But we will continue to do sub-optimally as long as we stay stuck in the yes/no divorce debate. Yeses are in no position to help, and nos actually like the difficulties and regard them as necessary deterrents. Divorce is never actually going to be easy, because it is not just a matter of filling in some forms and walking away with everything you regard as rightly yours. "Just walking away" from the bed you made and surely ought to lie in forever, then, often means leaving behind many things that you care about and value. Actually, nobody is entitled to stay in bed forever: we do things, sometimes we fail, we clear up the damage as best we can, take note of the lessons, do our best to help others involved in the disaster, and go and start in a new place with a hammer and a few planks of wood. That's more what life is about than clinging forever to Titanic wrecks. But the difficulties of divorce are not about whether you can file right now or not. They are all about what happens after that. The ease of divorce we tend to discuss is the ease of being legally allowed to do it: but diagnosis is only the start of the unpleasant treatment that actually constitutes divorce.

Giving chemotherapy on demand to drug-addicts would be as unethical as punishing cancer patients for having treatment. Both causes unwittingly fail to notice the real obligations on which their judgements should be based. The first, in denial about the need for informed expert diagnosis, in practice enables healthy people to kill themselves. The second, in denial about the existence and dangers of cancer, used to kill sick people when it had the upper hand, and now attacks people in their hospital beds for trying to recover. Both are stuck on whether. Neither has got to when, never mind how.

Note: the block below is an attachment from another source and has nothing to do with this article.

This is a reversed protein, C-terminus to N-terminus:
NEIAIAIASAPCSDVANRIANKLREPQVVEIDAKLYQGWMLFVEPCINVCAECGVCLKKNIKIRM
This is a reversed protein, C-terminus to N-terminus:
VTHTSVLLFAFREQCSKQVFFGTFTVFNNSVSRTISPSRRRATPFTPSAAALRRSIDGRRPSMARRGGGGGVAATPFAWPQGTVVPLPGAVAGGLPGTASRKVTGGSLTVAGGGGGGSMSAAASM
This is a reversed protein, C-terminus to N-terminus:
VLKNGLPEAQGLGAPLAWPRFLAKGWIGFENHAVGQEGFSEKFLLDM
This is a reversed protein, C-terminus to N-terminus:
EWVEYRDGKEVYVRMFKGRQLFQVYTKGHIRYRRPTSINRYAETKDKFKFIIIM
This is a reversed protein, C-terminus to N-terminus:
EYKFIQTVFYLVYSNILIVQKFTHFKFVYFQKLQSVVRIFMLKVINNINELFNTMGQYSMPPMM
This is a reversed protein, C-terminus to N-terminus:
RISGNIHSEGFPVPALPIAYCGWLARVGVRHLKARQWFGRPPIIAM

I will come to those in my next post.


At 6:07 PM, Blogger staghounds said...

People get have the divorces they have chosen. If they are both reasonable and want to get along it really is just signing papers, and most divorces are exactly that.

Problem is that for some couples, or some partners in a couple, the divorce is just another stage in the pathology of their fouled up lives.

Welcome back by the way!

At 6:50 PM, Blogger Alice said...

Thank you!

I agree on the whole. People get the divorces they have chosen in the same way they get the marriages they have chosen; but it takes two to tango in both cases.

The trouble is that when one partner in a couple continues the pathological behaviour through the divorce, they can still do a lot of damage to the other partner, and even continue this indefinitely beyond the divorce. Adversarial family law exacerbates this enormously, and I think the way society deals with divorce can be improved in ways that would actually support rather than undermining the marriage institution.